Crash Goes the Da Vinci Code/Part 14

By: Dr. Wayne Barber; ©2005
There are two primary responses to this claim: (1) The church has not recast sex as a shameful act; and (2) Sex was never intended as a means of achieving “gnosis.”

by Dr. Ron Rhodes, Reasoning from the Scriptures Ministries, P.O. Box 2526, Frisco, TX, 75034. 214-618-0912. (Used by permission.)

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Was Sex a Means of Knowing and Experiencing God in Biblical Times? Did the Church Demonize Sex in Order to Stay in Power?


“For the early church, mankind’s use of sex to commune directly with God posed a serious threat to the Catholic power base. It left the Church out of the loop, undermining their self- proclaimed status as the sole conduit to God. For obvious reasons, they worked hard to demonize sex and recast it as a disgusting and sinful act. Other major religions did the same.” (Page 309)

The sex act enables one to “achieve gnosis—knowledge of the divine.” (Page 308)

Sex is “a mystical, spiritual act… [in which one can] find that spark of divinity that man can only achieve through union with the sacred feminine.” (Page 310)

The male “could achieve a climactic instant when his mind went totally blank and he could see God.” (Page 309)

“The natural sexual union between man and woman through which each became spiritually whole … had been recast as a shameful act.” (Page 125)

“Holy men… now feared natural sexual urges as the work of the devil.” (Page 125)


There are two primary responses to this claim: (1) The church has not recast sex as a shameful act; and (2) Sex was never intended as a means of achieving “gnosis.”

(1) The church has not recast sex as a shameful act. Sex within marriage is good (see Genesis 2:24; Matthew 19:5; 1 Corinthians 6:16; Ephesians 5:31). Sex was a part of God’s “good” creation. Indeed, God created sex and “everything created by God is good” (1 Timothy 4:4). But it is good only within the confines of the marriage relationship (1 Corinthians 7:2), which He Himself ordained (see Hebrews 13:4). The Song of Solomon indicates that God desires married people to have truly fulfilling sex.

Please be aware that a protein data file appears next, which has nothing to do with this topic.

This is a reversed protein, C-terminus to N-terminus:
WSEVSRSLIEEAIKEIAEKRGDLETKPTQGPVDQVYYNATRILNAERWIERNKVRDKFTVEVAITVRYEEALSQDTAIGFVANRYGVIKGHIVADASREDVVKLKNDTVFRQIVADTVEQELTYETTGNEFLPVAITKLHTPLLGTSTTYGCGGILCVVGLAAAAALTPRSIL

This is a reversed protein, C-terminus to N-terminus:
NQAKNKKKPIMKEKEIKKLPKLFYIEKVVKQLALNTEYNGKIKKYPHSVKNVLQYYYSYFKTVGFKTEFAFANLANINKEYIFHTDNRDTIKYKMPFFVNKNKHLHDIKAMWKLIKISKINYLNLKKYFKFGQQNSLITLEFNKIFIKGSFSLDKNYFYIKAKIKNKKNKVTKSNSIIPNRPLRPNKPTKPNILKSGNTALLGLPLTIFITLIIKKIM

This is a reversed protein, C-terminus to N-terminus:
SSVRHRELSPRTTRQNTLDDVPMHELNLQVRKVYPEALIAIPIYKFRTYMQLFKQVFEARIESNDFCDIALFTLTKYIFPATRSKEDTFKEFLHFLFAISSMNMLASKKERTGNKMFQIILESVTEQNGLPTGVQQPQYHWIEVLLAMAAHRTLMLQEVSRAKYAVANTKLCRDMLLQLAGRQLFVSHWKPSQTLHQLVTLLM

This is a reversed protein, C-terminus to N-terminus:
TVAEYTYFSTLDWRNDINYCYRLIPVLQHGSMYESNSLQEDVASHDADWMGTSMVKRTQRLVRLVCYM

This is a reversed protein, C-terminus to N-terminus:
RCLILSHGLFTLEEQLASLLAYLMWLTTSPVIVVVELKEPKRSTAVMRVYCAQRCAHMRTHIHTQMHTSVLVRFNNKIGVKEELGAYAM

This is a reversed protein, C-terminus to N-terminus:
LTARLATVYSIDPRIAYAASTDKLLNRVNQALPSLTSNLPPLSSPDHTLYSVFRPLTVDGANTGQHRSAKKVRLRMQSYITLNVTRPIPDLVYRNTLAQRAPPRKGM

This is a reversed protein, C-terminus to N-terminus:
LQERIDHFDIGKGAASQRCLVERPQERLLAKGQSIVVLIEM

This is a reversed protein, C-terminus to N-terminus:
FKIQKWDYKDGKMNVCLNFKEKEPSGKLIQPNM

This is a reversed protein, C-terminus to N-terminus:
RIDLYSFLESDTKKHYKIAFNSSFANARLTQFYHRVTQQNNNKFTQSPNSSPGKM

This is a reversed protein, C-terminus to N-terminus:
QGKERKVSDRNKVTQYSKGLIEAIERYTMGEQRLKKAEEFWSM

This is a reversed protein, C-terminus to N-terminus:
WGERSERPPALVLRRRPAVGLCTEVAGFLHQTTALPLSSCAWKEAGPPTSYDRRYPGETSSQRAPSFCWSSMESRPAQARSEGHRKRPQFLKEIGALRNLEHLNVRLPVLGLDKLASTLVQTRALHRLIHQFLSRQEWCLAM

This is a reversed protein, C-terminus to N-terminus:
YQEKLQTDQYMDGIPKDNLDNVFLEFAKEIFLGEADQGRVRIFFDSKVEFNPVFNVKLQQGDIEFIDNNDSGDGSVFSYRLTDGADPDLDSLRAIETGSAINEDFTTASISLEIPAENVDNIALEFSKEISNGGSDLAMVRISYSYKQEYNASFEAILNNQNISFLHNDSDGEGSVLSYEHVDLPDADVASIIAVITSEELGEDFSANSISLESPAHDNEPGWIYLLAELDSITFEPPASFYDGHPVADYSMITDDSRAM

Christians, however, are to abstain from fornication (Acts 15:20). Paul said that the body is not for fornication and that a man should flee it (1 Corinthians 6:13,18). Certainly the sex ritual depicted in THE DA VINCI CODE (a copulating couple surrounded by chanting people) constitutes a form of fornication and is thus condemned by God.

Scripture is quite clear: “For of this you can be sure: No immoral, impure or greedy person—such a man is an idolater—has any inheritance in the kingdom of Christ and of God. Let no one deceive you with empty words, for because of such things God’s wrath comes on those who are disobedient” (Eph. 5:5-6).

(2) Sex was never intended as a means of achieving “gnosis.” Man is not to seek revelation or knowledge in altered states of consciousness related to the sex act, but rather from God’s Word. Scripture alone is the supreme and infallible authority for the church and the individual believer. Jesus always used Scripture as the final court of appeal in every matter under dispute. We must do the same.

Instead of a view that says individuals can receive individual insights from God during sexual ecstasy, Scripture indicates that a definitive body of truth was objectively communicated to man. This is why Jude 3 admonishes us to “contend earnestly for the faith which was once for all delivered to the saints.” In the Greek text, the definite article “the” preceding “faith” points to the one and only faith; there is no other. “The faith” refers to the apostolic teaching and preaching which was regulative upon the church (see Acts 6:7; Gal. 1:23; 1 Tim. 4:1).

This body of truth is referred to in Jude 3 as that which was “once for all deliv­ered to the saints.” The word translated “once for all” (Greek: apax) refers to something that has been done for all time, something that never needs repeat­ing. The revelatory process was finished after this “faith” had “once for all” been delivered.

The word “delivered” here is an aorist passive participle, indicating an act that was completed in the past with no continuing element. There would be no new “faith” or body of truth communicated through people in sexual ecstasy.

Read Part 15

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